Re: having multiple webpages opened when using NVDA?

JM Casey <crystallogic@...>
 

Absolutely, this is something everyone should know about.

 

Of course, a good indicator that a command is not a screen-reader command is: does it start with the nVDA modifier key (insert usually, or caps lock if laptop settings operate similar to jAWS, which I’ve never looked into). But of course, this isn’t universal; add-ons or scripts often use other key combinations.

 

But it’s good to kno these things, because you won’t always have access to your screen-reader, and you might still want to perform certain tasks, like run something, shut down the system, or whatever. Also of course, if you have ever been in the position of trying to explain to a sighted person how to do something and you’re not sure what they ought to be doing with their mouse, you can give them the keyboard commands. You might be surprised at how many sighted people don’t actaully know how many functions you can perform with the keyboard alone, and how delighted they are when they learn them.

 

 

 

From: nvda@nvda.groups.io [mailto:nvda@nvda.groups.io] On Behalf Of Brian Vogel
Sent: April 19, 2018 11:24 AM
To: nvda@nvda.groups.io
Subject: Re: [nvda] having multiple webpages opened when using NVDA?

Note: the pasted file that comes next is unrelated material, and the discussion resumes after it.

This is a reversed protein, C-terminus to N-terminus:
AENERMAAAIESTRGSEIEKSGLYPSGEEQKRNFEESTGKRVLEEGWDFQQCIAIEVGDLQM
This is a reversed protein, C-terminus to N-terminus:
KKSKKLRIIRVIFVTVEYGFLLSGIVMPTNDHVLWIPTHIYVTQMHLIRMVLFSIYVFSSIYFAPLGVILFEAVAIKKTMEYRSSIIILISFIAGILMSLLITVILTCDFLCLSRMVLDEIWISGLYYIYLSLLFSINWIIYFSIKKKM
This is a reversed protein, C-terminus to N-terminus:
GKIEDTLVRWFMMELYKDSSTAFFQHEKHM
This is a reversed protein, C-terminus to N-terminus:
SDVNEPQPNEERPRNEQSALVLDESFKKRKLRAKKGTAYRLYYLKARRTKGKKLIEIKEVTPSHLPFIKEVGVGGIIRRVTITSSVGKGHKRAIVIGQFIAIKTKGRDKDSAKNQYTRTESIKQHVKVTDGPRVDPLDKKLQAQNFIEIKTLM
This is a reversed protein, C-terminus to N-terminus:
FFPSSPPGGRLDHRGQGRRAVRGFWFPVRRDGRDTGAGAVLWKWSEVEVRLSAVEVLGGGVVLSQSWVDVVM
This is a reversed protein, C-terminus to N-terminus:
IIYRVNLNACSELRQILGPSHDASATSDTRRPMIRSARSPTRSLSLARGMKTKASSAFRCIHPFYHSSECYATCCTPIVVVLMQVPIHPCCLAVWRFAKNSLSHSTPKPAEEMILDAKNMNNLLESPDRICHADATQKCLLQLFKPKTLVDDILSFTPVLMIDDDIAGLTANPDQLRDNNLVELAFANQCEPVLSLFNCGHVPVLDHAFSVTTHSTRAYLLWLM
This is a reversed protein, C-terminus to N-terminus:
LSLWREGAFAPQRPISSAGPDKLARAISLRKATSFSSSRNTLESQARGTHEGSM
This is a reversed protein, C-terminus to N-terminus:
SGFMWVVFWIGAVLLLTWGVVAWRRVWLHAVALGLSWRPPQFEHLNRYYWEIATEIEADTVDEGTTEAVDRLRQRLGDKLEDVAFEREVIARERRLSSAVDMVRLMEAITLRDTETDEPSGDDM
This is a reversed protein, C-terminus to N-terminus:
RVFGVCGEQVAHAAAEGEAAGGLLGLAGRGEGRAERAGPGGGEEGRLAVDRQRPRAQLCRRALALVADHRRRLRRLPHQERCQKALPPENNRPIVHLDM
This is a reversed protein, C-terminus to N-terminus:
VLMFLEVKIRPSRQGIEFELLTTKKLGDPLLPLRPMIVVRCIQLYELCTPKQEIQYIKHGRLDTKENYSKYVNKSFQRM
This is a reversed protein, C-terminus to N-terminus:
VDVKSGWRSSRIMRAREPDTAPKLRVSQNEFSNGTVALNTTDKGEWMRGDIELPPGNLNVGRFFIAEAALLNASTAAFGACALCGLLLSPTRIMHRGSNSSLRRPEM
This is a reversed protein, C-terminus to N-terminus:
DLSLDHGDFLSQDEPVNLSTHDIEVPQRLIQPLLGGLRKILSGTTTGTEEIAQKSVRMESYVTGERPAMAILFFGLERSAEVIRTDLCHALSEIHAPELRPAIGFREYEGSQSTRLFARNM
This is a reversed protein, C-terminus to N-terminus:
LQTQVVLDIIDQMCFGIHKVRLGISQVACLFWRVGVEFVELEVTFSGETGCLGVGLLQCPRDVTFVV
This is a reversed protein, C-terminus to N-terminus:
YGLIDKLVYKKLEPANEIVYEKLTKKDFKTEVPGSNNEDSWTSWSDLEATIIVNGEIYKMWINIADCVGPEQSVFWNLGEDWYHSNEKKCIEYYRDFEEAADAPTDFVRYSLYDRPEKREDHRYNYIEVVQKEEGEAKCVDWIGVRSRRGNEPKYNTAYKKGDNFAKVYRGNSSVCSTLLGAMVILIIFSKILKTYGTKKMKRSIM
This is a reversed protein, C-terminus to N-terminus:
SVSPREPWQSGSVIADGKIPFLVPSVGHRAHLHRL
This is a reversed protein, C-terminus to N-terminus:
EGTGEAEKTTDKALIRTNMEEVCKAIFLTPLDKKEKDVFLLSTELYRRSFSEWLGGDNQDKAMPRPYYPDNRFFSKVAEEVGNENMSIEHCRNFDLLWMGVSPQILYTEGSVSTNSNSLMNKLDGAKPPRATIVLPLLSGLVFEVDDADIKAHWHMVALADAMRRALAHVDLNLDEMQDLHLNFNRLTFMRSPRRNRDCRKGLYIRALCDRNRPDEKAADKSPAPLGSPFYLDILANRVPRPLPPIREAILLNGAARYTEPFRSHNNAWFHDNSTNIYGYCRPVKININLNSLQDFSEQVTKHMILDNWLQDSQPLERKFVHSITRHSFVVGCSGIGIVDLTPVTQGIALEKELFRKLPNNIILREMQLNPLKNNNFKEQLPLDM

A big shout out to Gene, Jonathan, & Sylvie for all reinforcing the importance of knowing the difference between application program or Windows OS keyboard shortcuts and screen reader shortcuts.

When shortcuts "are your life" (and even when they aren't) it's very easy to lose track of which shortcuts are processed by what layer - screen reader, program, or OS - but knowing which it is can really make your life much easier.  The CTRL+T for "open new tab" command is universal, or very nearly so [as I've not hit an exception yet], within all web browsers.

A huge number of the keyboard shortcuts that any of use use are Windows OS keyboard shortcuts.  Microsoft now has a great page documenting same which allows you to choose which version of Windows you wish to get them for via a dropdown box near the very top of the page:  Windows Keyboard Shortcuts.   While the old tried and true ones from all prior versions of Windows remain unchanged, there are a number of new ones, mostly using WinKey plus something, but a few others as well, that are new to Windows 10.
--
Brian  Windows 10 Home, 64-Bit, Version 1709, Build 16299  (dot level on request - it changes too often to keep in signature)

     The opposite of a correct statement is a false statement.  But the opposite of a profound truth may well be another profound truth.

            Niels Bohr

 

 

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